News : Range Rover Westminster

Carole Nash Classic Insurance Specialists

Keith Adams

To celebrate the tenth anniverary of the launch of the Range Rover L322, the company has unveiled three anniversary editions… one of which is named named after a certain borough in London.  The Westminster, the Autobiography and the Supercharged Autobiography. Given a new Range Rover is due to be launched later this year, they’re probably also acting as run-out models.

The Range Rover Westminster Edition replaces the 4.4-litre TDV8 Vogue and the Vogue SE models, and it’s expected to go on sale starting from next month, March, with a price tag of £69,995. The Range Rover Westminster Edition comes with five special  interior trims, and seven exterior colours.

The Autobiography is powered by the 4.4-litre TDV8 engine. Land Rover says that the Autobiography and Supercharged Autobiography are coming with the same features, except the second one is powered by a 5.0 V8 engine. The two models get the Range Rover Design Pack as standard, which is coming with new bumpers, a Titan theme to the front grille and large 20 inch alloy wheels, finished in Shadow Chrome.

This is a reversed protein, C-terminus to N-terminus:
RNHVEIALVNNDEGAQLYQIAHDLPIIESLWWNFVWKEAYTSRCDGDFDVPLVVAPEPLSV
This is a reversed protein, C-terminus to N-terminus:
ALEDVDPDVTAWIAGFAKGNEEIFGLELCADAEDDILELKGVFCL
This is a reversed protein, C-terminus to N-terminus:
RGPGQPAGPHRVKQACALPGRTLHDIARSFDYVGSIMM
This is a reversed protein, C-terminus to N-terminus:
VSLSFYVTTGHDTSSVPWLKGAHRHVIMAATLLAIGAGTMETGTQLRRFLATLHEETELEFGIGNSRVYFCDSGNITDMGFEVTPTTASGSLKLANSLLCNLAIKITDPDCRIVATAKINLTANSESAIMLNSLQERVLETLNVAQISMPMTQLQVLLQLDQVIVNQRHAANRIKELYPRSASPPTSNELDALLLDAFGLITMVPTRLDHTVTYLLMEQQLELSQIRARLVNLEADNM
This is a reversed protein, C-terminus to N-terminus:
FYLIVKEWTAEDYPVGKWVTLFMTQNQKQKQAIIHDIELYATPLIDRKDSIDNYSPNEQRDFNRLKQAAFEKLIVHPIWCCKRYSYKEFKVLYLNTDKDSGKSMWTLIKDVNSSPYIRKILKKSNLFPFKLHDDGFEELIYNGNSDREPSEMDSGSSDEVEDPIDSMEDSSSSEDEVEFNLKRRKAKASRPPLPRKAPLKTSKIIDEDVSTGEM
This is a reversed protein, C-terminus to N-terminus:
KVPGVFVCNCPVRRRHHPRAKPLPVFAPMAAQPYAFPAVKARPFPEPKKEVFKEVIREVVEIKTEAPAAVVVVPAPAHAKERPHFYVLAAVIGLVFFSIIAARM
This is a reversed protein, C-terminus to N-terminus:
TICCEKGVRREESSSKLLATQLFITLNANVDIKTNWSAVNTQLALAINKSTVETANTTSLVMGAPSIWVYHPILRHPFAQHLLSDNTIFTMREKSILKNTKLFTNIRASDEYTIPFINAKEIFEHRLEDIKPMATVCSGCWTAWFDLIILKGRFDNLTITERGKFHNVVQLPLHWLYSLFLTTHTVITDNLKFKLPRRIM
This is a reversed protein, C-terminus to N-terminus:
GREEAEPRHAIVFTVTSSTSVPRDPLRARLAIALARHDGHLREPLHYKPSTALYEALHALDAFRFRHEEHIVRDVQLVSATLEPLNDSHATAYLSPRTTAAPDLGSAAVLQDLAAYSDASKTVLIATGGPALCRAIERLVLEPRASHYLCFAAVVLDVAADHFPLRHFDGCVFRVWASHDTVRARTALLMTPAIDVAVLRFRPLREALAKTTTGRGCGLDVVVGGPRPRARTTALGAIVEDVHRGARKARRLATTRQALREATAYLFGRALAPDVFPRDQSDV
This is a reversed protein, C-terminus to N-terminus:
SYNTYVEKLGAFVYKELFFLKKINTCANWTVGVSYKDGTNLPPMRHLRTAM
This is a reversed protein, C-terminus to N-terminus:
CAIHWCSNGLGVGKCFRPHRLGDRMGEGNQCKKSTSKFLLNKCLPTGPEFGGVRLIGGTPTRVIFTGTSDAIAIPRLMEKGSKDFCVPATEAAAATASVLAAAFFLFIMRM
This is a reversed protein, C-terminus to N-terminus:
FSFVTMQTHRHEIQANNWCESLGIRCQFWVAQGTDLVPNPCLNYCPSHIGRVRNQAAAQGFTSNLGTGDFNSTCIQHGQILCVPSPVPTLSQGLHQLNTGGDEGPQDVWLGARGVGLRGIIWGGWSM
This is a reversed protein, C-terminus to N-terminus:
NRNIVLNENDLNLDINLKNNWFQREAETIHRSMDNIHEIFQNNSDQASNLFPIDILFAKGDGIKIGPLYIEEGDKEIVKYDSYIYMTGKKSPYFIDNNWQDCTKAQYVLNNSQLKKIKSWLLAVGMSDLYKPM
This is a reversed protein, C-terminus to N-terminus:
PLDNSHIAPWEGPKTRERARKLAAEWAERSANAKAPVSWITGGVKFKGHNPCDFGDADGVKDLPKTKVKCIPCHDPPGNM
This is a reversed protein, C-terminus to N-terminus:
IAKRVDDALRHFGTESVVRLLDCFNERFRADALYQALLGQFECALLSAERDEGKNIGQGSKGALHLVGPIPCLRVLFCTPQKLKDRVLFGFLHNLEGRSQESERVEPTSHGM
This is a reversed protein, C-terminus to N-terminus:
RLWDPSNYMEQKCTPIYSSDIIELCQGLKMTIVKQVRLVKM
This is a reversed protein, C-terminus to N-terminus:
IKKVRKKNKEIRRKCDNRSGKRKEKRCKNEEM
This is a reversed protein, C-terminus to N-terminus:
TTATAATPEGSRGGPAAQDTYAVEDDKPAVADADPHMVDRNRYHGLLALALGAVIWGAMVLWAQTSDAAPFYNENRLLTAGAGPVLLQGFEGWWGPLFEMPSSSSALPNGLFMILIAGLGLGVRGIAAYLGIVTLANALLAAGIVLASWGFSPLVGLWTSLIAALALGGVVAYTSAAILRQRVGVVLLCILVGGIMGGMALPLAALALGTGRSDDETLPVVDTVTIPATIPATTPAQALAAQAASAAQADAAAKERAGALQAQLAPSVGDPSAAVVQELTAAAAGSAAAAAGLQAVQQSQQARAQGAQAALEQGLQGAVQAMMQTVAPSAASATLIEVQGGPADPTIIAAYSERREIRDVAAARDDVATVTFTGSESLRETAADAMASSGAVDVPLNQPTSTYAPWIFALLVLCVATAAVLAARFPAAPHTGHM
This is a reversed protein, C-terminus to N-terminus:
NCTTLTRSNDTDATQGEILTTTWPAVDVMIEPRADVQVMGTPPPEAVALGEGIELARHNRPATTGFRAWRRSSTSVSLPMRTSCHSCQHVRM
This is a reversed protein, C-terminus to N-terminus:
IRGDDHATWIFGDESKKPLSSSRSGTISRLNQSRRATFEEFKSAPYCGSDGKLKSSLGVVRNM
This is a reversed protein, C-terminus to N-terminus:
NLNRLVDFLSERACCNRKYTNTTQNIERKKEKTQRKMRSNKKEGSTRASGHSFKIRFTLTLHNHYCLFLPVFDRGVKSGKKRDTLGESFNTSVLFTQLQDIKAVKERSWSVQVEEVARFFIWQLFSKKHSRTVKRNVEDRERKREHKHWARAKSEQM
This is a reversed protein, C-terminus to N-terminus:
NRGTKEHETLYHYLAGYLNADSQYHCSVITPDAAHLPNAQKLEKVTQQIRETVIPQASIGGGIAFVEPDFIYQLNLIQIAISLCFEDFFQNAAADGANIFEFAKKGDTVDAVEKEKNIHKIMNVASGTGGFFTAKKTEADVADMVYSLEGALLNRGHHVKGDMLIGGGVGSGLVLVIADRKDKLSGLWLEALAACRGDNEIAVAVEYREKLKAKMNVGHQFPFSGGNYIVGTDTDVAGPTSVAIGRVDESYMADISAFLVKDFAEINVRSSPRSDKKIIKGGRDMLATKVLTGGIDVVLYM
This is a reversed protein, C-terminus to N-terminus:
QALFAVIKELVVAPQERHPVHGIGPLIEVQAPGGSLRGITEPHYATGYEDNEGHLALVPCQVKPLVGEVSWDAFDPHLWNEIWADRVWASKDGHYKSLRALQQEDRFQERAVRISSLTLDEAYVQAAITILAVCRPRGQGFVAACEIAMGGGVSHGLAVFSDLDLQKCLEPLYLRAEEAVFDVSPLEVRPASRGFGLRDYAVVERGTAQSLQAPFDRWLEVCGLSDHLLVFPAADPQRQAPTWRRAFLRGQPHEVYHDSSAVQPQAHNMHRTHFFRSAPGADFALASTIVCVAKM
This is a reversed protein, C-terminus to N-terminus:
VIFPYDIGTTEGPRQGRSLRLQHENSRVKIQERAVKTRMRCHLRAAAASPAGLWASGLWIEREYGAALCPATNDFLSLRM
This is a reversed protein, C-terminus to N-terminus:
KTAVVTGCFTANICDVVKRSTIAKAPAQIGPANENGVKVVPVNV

In the cabin, the Range Rover Autobiography and Supercharged Autobiography get the Range Rover Seat Style pack as standard, which includes heated and cooled seats. The TDV8 version has a starting price of £84,295 and the Supercharged Autobiography will cost £86,895.

 

Keith Adams

Keith Adams

Editor and creator AROnline at AROnline
Created www.austin-rover.co.uk in 2001 and built it up to become the world's foremost reference source for all things BMC, Leyland and Rover Group, before renaming it AROnline in 2007.

Is the Editor of the Parkers website and price guide, formerly editor of Classic Car Weekly, and launch editor/creator of Modern Classics magazine. Has contributed to various motoring titles including Octane, Practical Classics, Evo, Honest John, CAR magazine, Autocar, Pistonheads, Diesel Car, Practical Performance Car, Performance French Car, Car Mechanics, Jaguar World Monthly, MG Enthusiast, Modern MINI, Practical Classics, Fifth Gear Website, Radio 4, and the the Motoring Independent...